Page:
Jesus Creed

Jesus Creed


The Gospel of Grace

posted by xscot mcknight

In 1:1 of Romans Paul tells us he is devoted to, or set apart unto, the “gospel of God.” What is the gospel? It might be good today for us to look at this term in Romans. We’ll look at “gospel” (euaggelion) and “preaching the gospel” (euaggelizo).
Here are the references in Romans: 1:1, 9, 15, 16; 2:16; 10:15, 16; 11:28; 15:16, 19, 20; 16:25.
My summary: “gospel” can stand for Paul’s entire message (so all of Romans), and it is first and foremost a declaration about Jesus Christ and what God is doing in this world through Jesus Christ (1:9) to bring together both Jews and Gentiles into the Church by faith in Jesus Christ. This gospel Paul gets to preach is for everybody, Jew and Gentile (1:15).
Inherently the gospel is God’s power to create, to re-create, and to establish the new creation, or “salvation” (1:16). So committed is Paul to this gospel that he believes God will judge all humans on the basis of this gospel (2:16). For this reason, Paul believes more and more need to be sent to preach this wonderful good news about God’s redemptive work in Jesus Christ (10:15-16). Israel’s relationship to this gospel perplexes Paul and he thinks, somehow, God’s covenant with Israel remains irrevocable but their unbelief permits Gentile belief (11:28). Paul is a priest on behalf of these Gentiles who respond to the gospel (15:16) — and his preaching involves powerful miracles through the power of the Spirit (15:19-20). Once again, to top it all off with a final statement that can summarize his gospel, in 16:25 Paul says his gospel is “about Jesus Christ”.
Tom Wright urges us all to consider the “gospel” is an announcement that Jesus, the Messiah, is the Lord. I do not dispute this, but I also think the gospel cannot be limited to a statement about Jesus Christ but also to the consequences of that declaration of Jesus Christ — and I see that as the saving power at work in Jesus and all those who are incorporated into him. The gospel is a declaration about Jesus as Lord, and that Lordship creates a new people who believe in him.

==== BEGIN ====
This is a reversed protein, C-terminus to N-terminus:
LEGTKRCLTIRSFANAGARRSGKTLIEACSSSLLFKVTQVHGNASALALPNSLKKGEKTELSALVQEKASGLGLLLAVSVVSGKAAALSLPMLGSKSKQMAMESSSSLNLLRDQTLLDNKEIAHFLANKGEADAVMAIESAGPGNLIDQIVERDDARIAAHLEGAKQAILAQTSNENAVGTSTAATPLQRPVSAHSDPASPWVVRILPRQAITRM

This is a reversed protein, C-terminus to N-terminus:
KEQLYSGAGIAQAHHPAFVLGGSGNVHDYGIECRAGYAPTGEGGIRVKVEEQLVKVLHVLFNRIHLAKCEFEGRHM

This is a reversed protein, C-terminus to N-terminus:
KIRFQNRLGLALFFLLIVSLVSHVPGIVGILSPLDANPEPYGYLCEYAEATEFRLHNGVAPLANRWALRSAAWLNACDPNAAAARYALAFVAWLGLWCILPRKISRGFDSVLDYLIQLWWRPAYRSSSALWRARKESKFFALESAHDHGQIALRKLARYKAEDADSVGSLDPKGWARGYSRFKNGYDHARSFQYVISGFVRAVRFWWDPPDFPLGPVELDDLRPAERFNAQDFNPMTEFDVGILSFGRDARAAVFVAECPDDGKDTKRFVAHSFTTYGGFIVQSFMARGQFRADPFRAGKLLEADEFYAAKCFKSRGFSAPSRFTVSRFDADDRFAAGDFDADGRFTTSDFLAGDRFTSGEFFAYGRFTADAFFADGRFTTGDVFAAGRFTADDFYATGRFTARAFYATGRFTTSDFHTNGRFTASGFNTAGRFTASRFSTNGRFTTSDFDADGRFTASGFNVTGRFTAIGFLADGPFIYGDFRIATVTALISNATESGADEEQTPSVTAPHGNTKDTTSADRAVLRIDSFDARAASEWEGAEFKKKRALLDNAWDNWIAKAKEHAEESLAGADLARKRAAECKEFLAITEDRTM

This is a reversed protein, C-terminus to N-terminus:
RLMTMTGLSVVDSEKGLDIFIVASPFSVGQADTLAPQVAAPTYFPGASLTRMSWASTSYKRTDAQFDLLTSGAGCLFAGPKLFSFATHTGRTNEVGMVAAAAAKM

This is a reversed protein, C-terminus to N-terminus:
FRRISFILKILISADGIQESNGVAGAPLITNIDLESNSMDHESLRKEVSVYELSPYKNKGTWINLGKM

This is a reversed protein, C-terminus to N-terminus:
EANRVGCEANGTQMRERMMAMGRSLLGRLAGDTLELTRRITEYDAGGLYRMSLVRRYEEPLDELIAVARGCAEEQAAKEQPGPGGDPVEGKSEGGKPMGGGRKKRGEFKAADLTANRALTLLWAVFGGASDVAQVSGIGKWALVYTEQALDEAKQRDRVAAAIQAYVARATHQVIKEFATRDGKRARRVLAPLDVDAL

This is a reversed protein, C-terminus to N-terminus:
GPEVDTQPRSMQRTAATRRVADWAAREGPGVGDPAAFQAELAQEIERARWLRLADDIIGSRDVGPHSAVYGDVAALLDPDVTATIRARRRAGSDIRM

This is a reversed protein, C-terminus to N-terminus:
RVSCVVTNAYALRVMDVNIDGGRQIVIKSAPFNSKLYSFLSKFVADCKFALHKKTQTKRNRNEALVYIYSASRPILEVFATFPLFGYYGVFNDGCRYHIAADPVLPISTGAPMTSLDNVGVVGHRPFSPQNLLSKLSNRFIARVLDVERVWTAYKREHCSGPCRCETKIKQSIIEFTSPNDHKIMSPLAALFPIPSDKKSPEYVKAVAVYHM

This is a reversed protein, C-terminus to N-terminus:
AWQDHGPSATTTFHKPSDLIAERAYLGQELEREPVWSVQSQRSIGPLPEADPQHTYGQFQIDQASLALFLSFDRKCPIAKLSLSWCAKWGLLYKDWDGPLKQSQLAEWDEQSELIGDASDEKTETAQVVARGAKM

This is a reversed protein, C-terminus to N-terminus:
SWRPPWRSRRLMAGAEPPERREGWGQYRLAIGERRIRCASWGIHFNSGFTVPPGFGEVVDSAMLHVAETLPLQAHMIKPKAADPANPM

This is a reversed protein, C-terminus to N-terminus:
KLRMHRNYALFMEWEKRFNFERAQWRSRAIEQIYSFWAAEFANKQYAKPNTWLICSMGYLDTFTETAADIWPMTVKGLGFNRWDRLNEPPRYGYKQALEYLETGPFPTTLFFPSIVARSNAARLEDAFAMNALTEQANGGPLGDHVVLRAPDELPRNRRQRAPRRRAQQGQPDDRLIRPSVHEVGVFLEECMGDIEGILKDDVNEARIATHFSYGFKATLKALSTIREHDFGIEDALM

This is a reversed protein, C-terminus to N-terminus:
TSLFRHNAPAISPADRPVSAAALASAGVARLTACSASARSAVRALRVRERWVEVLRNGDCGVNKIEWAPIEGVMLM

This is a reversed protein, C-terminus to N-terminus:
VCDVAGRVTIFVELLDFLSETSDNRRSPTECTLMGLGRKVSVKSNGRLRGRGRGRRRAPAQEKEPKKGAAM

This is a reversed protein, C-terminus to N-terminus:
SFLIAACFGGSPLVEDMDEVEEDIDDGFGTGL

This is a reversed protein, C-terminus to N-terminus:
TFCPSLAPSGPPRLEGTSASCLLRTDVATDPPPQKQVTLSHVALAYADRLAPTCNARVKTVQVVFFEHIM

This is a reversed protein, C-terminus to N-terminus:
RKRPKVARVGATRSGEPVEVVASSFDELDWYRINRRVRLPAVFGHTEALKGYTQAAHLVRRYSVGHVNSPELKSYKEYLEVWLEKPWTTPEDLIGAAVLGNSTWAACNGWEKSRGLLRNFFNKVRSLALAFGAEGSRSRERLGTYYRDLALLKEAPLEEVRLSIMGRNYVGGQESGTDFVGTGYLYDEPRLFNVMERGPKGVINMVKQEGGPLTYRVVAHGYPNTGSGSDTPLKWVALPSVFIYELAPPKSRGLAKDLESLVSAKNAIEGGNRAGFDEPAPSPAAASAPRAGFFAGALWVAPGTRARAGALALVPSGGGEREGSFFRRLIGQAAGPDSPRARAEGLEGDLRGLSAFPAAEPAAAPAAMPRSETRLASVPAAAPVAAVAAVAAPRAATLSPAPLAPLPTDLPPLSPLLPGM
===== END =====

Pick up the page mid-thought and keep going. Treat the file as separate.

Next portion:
Now, if I’m asked what Paul means by gospel in Romans there are two words that sum it up the best: Jesus Christ. (And you can explain term each at length.) But, this must be learned by all of us: the only thing the Church has to offer to anyone, anywhere, and at any time is Jesus Christ. When I’m asked how I “evangelize,” especially in light of my book Embracing Grace, I simply say what for me is the only thing that needs to be known: talk about Jesus and try to get people to consider following Jesus.



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Chris Jones

posted May 17, 2006 at 5:58 am


Great post Scot. Your last line really hit home for me. It brought to mind a song by Scott Underwood called, “It’s All About Jesus”.
Blessings



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Anonymous

posted May 17, 2006 at 7:47 am


Mr. Aston.org » The Gospel of Grace – from Jesus Creed

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RJS